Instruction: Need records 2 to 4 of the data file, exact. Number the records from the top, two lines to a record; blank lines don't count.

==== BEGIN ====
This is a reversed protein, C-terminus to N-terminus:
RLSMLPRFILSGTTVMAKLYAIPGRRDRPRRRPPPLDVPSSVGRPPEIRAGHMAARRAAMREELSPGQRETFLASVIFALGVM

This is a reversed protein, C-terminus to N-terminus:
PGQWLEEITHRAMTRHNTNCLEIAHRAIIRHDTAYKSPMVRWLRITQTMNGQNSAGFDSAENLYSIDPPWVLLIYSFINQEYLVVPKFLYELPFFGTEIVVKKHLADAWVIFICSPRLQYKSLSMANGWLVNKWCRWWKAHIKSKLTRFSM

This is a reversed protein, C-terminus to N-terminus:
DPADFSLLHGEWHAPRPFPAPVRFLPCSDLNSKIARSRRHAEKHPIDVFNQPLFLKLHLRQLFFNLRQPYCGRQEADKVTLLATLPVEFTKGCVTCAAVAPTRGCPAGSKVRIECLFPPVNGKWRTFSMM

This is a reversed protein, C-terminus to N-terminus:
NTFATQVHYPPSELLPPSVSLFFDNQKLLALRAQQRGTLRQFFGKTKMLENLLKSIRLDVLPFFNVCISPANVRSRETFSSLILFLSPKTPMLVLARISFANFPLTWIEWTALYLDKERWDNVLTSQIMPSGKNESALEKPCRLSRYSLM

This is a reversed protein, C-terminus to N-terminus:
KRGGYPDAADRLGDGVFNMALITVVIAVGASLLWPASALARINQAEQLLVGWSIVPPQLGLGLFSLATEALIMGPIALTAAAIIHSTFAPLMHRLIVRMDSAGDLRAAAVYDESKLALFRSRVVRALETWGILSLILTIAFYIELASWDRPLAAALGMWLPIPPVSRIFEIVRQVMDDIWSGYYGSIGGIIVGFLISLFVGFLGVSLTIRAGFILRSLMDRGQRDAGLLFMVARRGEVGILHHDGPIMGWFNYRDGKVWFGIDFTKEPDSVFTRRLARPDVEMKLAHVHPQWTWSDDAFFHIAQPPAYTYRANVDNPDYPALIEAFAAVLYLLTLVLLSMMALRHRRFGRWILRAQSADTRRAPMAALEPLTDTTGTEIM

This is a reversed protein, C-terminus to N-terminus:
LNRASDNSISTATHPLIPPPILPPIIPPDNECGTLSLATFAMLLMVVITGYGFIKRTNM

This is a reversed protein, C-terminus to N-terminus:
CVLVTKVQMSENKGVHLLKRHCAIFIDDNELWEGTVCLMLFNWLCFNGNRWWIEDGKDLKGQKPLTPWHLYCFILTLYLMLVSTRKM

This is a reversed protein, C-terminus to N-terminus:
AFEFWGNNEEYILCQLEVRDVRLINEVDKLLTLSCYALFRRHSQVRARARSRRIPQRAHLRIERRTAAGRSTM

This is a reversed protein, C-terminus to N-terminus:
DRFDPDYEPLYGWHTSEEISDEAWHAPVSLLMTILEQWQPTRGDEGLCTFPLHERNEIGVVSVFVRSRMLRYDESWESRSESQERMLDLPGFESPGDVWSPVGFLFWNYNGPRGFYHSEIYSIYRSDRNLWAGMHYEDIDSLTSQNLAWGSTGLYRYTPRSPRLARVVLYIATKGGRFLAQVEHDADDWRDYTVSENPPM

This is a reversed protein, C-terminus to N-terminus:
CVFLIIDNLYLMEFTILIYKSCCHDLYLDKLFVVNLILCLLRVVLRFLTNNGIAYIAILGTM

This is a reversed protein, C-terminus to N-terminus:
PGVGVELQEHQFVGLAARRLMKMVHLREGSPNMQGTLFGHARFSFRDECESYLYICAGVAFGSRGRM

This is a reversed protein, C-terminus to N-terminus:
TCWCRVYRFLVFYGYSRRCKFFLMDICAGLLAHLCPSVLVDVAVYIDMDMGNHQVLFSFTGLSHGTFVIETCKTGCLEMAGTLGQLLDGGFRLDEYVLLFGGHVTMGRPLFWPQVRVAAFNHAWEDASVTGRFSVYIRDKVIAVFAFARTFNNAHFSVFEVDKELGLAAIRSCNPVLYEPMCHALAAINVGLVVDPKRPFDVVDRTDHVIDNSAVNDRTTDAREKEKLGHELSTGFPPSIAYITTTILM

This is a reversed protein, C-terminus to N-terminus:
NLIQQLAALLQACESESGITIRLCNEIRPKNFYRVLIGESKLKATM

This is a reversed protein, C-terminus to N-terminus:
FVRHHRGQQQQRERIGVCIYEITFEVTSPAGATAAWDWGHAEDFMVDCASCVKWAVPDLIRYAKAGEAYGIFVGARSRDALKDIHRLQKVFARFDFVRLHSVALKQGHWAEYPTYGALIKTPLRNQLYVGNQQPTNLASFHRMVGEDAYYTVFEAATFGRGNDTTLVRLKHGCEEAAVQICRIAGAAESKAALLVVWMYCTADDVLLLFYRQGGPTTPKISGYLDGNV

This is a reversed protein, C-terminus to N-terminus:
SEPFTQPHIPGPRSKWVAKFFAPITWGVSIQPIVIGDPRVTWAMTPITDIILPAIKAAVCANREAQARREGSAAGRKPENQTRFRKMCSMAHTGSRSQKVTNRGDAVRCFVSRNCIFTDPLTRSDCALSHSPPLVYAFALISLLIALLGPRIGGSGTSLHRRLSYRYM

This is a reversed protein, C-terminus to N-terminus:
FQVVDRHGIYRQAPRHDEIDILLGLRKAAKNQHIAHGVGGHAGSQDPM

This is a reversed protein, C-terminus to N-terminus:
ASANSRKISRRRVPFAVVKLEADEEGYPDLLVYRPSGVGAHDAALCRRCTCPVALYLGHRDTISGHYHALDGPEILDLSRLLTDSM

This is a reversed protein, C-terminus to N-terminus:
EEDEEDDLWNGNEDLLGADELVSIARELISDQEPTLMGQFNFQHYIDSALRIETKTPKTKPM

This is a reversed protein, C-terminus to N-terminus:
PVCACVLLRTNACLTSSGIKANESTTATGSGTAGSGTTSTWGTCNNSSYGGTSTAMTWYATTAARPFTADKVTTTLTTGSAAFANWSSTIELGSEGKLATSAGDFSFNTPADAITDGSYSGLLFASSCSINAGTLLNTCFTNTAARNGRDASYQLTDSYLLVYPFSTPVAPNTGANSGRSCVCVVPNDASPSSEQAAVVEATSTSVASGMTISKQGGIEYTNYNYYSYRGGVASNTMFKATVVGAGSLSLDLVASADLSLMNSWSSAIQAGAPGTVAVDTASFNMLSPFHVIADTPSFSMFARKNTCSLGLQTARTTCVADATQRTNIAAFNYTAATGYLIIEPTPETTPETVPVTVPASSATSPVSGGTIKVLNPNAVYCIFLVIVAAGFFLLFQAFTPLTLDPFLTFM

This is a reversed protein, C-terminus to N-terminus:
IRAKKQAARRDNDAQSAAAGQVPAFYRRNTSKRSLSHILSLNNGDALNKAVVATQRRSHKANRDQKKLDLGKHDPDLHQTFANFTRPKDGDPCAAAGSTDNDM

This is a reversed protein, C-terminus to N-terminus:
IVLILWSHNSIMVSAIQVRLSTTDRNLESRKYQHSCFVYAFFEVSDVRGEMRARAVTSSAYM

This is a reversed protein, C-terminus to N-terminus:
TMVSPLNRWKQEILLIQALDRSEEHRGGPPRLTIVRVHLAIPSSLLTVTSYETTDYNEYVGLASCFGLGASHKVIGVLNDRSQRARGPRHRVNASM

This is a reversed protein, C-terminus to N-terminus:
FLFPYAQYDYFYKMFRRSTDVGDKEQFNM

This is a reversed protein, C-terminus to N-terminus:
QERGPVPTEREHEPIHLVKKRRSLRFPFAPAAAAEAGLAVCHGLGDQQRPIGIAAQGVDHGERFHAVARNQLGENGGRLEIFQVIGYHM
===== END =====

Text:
This is a reversed protein, C-terminus to N-terminus:
PGQWLEEITHRAMTRHNTNCLEIAHRAIIRHDTAYKSPMVRWLRITQTMNGQNSAGFDSAENLYSIDPPWVLLIYSFINQEYLVVPKFLYELPFFGTEIVVKKHLADAWVIFICSPRLQYKSLSMANGWLVNKWCRWWKAHIKSKLTRFSM

This is a reversed protein, C-terminus to N-terminus:
DPADFSLLHGEWHAPRPFPAPVRFLPCSDLNSKIARSRRHAEKHPIDVFNQPLFLKLHLRQLFFNLRQPYCGRQEADKVTLLATLPVEFTKGCVTCAAVAPTRGCPAGSKVRIECLFPPVNGKWRTFSMM

This is a reversed protein, C-terminus to N-terminus:
NTFATQVHYPPSELLPPSVSLFFDNQKLLALRAQQRGTLRQFFGKTKMLENLLKSIRLDVLPFFNVCISPANVRSRETFSSLILFLSPKTPMLVLARISFANFPLTWIEWTALYLDKERWDNVLTSQIMPSGKNESALEKPCRLSRYSLM